The College Degree Gap for Blacks is Huge: 2:1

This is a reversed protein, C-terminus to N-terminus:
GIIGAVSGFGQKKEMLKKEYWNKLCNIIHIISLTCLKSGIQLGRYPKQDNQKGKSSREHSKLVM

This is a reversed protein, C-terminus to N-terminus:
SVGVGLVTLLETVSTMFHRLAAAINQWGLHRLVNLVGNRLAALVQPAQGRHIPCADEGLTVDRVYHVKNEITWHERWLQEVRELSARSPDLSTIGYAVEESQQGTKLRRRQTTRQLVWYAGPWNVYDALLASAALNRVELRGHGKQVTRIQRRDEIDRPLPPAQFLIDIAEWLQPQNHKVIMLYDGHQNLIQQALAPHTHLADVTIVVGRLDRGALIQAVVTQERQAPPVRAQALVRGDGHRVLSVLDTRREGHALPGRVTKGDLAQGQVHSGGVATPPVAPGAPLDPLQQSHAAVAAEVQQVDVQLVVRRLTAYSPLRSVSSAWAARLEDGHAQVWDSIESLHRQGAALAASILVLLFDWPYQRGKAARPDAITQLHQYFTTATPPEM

In 2009, there were more than two college degrees awarded to black women for one every degree earned by a black man. The table above is based on data from the Department of Education on college degrees by sex and race/ethnicity, and compares black college graduates by gender for the Classes of 1977 and 2009 (most recent year available). The chart displays the number of degrees earned by black females for every 100 degrees earned by black males. There is huge gender "degree gap" for the general population but that gap is much, much wider for black college graduates compared to the degree gap for all racial/ethnic groups. For example, there were more than 250 master's degrees awarded in 2009 to black females for every 100 degrees earned by black men, and that degree gap is the widest, followed by the degree gap for Associate's degrees (217.5 black females per 100 males) and Doctor's (Ph.D. and Ed.D.) degrees (198.5 black women per 100). Consider also that in 1976-1977, black men outnumbered black women for doctor's degrees and professional degrees (MDs and JDs) and there were 100 doctor's degrees earned by black men for every 63.6 degrees awarded to black females, and 100 professional degrees for black men for every 44.1 degrees earned by black women (more than a 2:1 ratio in favor of black men). By 2009, the gender imbalance had completely reversed and black women outnumbered black men by almost 2-to-1 for doctor's degrees and by 1.63-to-1 for professional degrees. In 2009, President Obama signed an executive order to create the White House Council on Women and Girls. When it comes to successfully completing college degrees, it's clear that it's black men who have fallen way behind black women and become the "second sex" in higher education. Despite requests to create a similar White House Council on Boys to Men to address the challenges facing boys and men, including the reality that they have become the "second sex" in higher education, Obama seems determined to only address challenges faced by one sex - women, and has shown no interest in addressing the challenges faced by boys and men. The huge and growing gender imbalance in the black community for attaining college degrees is a serious challenge that you would think would attract some attention, but it has gone largely ignored. Maybe we need some Title IX legislation to address the growing academic gender disparities in higher education, especially for African-Americans?